Australians appear to have it bad too; not surprisingly given the cultural ties we share. Reports of scuffles and even knives being drawn at checkout counters Down Under in recent times prompted Australia’s chief medical officer Dr Brendan Murphy to warn parliament this week: “We are trying to reassure people that removing all of the lavatory paper from the shelves of supermarkets probably isn’t a proportionate or sensible thing to do at this time.”
Likewise in the US, consumers are warring over the increasingly precious commodity. One police sheriff in California was last week forced to Tweet: “Please don’t call 911 because people are cutting in front of you in line at the store. It ties up valuable resources for real emergencies!”
Paper towels, too, are an American obsession. According to data published in the Atlantic, the US spends nearly as much on them each year, specifically for home use, as every other country in the world combined. The average American gets through three rolls of toilet paper a week – again more than in any other nation.
So not just a British, Australian or American home comfort, but more broadly a Western one…
A dirty habit?
Ironically, our use of dry paper over water (more specifically the bidet) is regarded by many other cultures to be borderline barbaric, and at best unhygienic. Egyptian comedian Bassem Youssef summed it up thus when he announced at his first UK performance last year: “As Arabs we have to make sure we have three things when we pack: our passports, a bunch of cash, and a handheld portable bidet. I don’t get it: you guys are one of the most advanced countries in the world. But when it comes to the behind, you’re behind.”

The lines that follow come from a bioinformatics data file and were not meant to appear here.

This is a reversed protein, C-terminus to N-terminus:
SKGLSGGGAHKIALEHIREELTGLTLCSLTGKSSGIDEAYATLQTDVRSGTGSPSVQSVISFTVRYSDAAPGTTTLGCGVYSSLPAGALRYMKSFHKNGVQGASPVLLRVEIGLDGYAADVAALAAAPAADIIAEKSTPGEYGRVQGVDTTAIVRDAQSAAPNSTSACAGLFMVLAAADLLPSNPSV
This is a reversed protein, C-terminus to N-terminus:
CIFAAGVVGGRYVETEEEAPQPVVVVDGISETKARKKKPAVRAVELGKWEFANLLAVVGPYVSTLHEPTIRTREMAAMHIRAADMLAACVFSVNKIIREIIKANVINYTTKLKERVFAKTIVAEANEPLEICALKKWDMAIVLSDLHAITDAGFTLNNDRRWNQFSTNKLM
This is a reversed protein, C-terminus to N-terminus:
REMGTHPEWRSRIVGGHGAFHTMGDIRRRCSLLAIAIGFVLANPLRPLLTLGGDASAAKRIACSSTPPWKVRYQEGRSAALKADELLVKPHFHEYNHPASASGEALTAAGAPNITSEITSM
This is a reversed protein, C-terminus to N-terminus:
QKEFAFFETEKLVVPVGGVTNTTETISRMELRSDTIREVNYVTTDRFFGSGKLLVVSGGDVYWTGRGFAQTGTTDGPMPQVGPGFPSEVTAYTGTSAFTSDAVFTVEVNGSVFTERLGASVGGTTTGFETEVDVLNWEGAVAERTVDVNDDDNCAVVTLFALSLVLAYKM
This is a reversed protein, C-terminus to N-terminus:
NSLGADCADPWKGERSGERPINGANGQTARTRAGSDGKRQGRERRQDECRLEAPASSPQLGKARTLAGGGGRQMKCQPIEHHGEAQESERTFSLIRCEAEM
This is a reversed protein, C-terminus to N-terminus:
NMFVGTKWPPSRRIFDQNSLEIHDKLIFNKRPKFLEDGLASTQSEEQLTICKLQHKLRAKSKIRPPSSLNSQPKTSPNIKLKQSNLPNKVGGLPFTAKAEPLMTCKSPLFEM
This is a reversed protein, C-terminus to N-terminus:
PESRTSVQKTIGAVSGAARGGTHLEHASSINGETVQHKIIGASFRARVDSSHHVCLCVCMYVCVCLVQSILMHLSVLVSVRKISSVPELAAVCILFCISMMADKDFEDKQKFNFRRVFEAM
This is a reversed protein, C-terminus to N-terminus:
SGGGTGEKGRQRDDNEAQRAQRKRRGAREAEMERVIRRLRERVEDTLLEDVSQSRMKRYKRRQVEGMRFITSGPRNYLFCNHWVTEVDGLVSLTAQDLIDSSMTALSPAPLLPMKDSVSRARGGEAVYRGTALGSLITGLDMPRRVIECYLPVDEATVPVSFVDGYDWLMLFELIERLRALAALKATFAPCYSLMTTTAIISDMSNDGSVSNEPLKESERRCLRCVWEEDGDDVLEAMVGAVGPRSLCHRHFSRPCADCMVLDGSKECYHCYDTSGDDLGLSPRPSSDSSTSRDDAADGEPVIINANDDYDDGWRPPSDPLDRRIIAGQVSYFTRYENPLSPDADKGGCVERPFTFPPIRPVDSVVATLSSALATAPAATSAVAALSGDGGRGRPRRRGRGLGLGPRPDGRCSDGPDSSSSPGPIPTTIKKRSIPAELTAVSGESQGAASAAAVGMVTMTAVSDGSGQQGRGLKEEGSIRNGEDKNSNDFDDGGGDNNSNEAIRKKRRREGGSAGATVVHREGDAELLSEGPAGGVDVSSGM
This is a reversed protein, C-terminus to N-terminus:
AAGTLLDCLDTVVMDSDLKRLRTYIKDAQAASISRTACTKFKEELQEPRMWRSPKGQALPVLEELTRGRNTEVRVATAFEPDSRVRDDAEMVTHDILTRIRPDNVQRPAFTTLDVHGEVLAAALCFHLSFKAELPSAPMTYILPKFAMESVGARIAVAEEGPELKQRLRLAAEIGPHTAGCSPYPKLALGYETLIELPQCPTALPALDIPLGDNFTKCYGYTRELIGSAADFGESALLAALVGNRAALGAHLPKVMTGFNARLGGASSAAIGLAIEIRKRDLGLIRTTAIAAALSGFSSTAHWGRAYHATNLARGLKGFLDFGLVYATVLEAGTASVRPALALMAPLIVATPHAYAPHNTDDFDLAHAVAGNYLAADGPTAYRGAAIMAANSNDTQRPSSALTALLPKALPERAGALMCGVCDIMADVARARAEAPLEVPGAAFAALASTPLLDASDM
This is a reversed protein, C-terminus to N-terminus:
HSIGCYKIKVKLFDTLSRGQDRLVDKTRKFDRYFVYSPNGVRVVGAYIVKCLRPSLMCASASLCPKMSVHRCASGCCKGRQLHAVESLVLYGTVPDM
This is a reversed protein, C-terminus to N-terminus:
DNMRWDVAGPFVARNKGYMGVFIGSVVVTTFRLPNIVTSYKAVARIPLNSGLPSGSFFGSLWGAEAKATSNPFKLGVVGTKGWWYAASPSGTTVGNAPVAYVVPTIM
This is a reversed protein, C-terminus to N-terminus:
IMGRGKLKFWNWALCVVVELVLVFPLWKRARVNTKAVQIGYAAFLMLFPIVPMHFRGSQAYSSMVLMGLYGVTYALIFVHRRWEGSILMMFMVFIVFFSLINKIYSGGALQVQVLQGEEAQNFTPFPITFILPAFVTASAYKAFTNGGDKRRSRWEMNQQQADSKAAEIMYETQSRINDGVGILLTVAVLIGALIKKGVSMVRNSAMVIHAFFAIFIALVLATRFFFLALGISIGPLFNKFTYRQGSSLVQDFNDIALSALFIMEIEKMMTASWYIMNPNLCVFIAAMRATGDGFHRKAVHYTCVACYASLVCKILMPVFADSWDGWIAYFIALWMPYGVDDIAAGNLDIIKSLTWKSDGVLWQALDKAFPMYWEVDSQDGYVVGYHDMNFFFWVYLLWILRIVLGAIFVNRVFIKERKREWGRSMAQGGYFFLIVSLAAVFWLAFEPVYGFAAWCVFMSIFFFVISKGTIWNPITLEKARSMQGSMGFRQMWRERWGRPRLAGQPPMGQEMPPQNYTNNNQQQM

Bidets – though originally a French invention – dominate the bathrooms of the Middle East, South America, particularly Argentina and Venezuela, and those across East Asia, especially South Korea and Japan.
Telegraph Travel’s Gavin Haines wrote fondly of the latter: “Anyone who has been to Japan will know that it takes toilets very seriously: in fact, when it comes to the business of getting rid of your business, Japan comfortably leads the way.
“Over-engineered and ruthlessly efficient, its toilets don’t just deal with waste, they remove any evidence that it ever existed. How they do this varies from toilet to toilet, but even in a standard loo you can expect to have your bottom jet-washed and blown dry. It’s also not uncommon to find toilets with heated seats, putting an end to a first world problem that still exists in Britain today: sitting on a cold toilet.”
It could be, in the current climate, that finally the likes of the US and the UK drop our prudish resistance to the posterior jet-wash. The sale of these devices in America has already been sky-rocketing.
Jose Ojavo, CEO of one such start-up, Tushy, told Wired: “[Our] sales over the past few weeks have grown from double to triple to more like 10 times what they were in weeks before word spread about toilet paper shortages. This could be the tipping point that finally gets Americans to adopt the bidet.”
Could the UK follow? I personally know of at least one friend who ordered one on Amazon this week…